It’s Everyone’s Problem

It’s been an awful week in Quebec. On Sunday, a man opened fire in a Ste-Foy mosque on attendants as they were praying, killing six men. Alexandre Bissonnette has been charged with six counts of first degree murder and faces possible terrorism charges. The victims were Azzedine Soufiane, Mamadou Tanou Barry, Khaled Belkacemi, Aboubaker Thabti, Ibrahima Barry, and Abdelkrim Hassane.

In the flood of think pieces that come out after an event like this, there was some attempt to frame this as something unique to Quebec, that somehow this province is more prone to violent outbursts than others. This bizarre piece from the Washington Post by J.J. McCullough cherry picks some events to suggest Quebec is somehow more prone to gun massacres than other provinces. Others have suggested there is more bigotry toward Muslims from white, francophone Quebeckers than other Canadians.

Certainly, the accused is reported to have extreme views on Muslims and is a fan of Donald Trump and Marine le Pen and their views on Islam are well documented. And, indeed over the past number of years in Quebec politics, there have been a number of proposals put forward by politicians that views as targeting the Muslim community. The views heard on Quebec’s talk radio stations, radio poubelle, as it’s known, are often extreme and derogatory toward Muslims.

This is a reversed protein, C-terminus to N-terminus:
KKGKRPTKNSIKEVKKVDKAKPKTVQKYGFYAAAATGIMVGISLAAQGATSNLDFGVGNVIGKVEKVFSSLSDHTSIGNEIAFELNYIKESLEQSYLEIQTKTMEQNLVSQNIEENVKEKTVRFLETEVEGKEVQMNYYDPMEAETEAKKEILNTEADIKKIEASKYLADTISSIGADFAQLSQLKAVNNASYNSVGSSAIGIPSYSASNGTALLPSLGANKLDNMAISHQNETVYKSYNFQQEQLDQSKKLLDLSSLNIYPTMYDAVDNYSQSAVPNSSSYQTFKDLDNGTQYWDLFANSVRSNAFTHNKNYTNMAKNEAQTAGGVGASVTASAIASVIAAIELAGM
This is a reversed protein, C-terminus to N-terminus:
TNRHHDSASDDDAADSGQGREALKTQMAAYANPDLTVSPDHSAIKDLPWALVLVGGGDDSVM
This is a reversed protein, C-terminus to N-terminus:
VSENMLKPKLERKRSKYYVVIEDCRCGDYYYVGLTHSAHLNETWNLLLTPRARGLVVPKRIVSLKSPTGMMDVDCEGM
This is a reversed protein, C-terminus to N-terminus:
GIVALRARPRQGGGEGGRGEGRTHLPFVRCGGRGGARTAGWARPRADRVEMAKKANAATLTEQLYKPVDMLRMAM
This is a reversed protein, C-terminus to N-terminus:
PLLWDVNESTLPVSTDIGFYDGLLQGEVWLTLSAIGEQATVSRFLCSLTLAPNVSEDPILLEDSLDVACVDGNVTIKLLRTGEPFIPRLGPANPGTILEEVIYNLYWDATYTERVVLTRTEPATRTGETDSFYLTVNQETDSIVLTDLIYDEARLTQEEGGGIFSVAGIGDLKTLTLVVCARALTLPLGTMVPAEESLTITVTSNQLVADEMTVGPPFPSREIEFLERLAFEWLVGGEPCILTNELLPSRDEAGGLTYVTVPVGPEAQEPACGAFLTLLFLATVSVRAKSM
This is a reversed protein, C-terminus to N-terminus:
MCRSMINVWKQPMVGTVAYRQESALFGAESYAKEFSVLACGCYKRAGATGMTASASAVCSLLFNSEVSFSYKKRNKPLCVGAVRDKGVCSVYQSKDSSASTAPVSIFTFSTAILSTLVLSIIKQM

But I would say it’s a mistake to lead people to believe Quebec is somehow more than Islamophobic than anywhere else in the world. I think Islamophobia is generally a Western problem. In Canada, the far-right news website Rebel Media spent the week trying to prove the attack was done by Muslims. (I won’t link to that site but instead you can read the Beaverton’s take on it here). In Europe, far-right, anti-immigration parties are making gains partially based on a fear of Muslims. So this is by no means unique to Quebec.

I don’t know if this event will make people behave a little more decently to each other and stop fearing the “otherness” of them but it was gratifying to see so many people coming out to vigils and the funerals of the victims. If nothing else, people should know that those who hold such extreme views represent a only fringe minority of the population.

For my part, I donated to a fund for the victims’ families here.

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